Ethics, Subjectivity, and Sociomaterial Assemblages: Two Important Directions and Methodological Tensions
(2018) Studies in Philosophy and Education, 37 (5), pp. 467-480.
Research that explores ethics can help educational communities engage twenty-first century crises and work toward ecologically and socially just forms of life. Integral to this research is an engagement with social theory, which helps educators imagine our shared worlds differently. In this paper I present two theoretical-methodological directions for educational research that centres ethics: Ethics and (human) subjectivity; and Ethics-in-assemblage. While both approaches might be seen as commensurable, they can also be seen as quite divergent. Using Michel Foucault’s later work on subjectivity and ethics, as well as recent work in Anthropology, I present a methodological direction for research into ethical subjectivity, how students come to see themselves as self-reflective ethical actors. Relevant here is the tension between ethics and politics, individual and collective modes of being, as both are crucial to both struggles for justice on a damaged planet. The second direction involves a sociomaterialist approach that employs Deleuze and Guattari’s concept of ‘assemblage’ as well as Karen Barad’s notion ‘entangled responsibility’ to show that ethics can also be seen to co-emerge with/in phenomena that exceed human relations. In short, exploring ethics through educational research means simultaneously examining ethics as subjectivity and ethics as co-emergent larger assemblages/phenomena. © 2018, Springer Science+Business Media B.V., part of Springer Nature.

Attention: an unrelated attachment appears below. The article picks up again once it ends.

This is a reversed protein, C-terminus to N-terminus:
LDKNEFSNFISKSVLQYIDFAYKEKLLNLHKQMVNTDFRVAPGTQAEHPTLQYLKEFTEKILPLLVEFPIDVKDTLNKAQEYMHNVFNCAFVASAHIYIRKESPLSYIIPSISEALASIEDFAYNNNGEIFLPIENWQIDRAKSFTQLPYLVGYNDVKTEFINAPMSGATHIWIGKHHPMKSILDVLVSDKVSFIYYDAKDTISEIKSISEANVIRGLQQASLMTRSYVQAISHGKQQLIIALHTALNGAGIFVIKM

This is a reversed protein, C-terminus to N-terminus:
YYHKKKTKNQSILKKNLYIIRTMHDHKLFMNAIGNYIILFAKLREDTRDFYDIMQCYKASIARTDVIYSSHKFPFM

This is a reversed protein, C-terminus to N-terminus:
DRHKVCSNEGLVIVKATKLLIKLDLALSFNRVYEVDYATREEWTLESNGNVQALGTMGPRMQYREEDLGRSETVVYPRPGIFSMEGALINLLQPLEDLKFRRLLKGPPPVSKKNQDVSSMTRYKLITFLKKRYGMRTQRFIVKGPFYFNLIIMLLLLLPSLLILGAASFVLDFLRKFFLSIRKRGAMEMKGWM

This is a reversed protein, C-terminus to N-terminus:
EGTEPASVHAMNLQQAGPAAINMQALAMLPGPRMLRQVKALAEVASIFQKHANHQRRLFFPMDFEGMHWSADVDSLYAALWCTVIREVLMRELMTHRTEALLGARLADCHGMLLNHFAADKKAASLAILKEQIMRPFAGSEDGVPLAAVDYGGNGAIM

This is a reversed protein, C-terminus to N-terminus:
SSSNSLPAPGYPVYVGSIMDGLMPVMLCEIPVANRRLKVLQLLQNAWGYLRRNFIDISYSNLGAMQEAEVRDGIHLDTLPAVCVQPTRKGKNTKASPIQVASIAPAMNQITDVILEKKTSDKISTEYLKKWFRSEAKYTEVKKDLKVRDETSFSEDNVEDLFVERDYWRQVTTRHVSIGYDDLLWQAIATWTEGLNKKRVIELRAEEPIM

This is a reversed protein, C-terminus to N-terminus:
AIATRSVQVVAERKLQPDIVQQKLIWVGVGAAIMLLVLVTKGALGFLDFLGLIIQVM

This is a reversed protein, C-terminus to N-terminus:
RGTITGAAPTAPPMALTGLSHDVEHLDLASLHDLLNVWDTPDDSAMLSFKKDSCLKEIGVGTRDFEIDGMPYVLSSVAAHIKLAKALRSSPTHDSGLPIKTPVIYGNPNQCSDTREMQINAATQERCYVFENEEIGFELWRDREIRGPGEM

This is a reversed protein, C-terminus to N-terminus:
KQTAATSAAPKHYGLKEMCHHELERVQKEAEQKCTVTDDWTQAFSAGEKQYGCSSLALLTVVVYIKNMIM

Assemblages; Ethics; Foucault; Justice; Materialisms; Politics; Subjectivity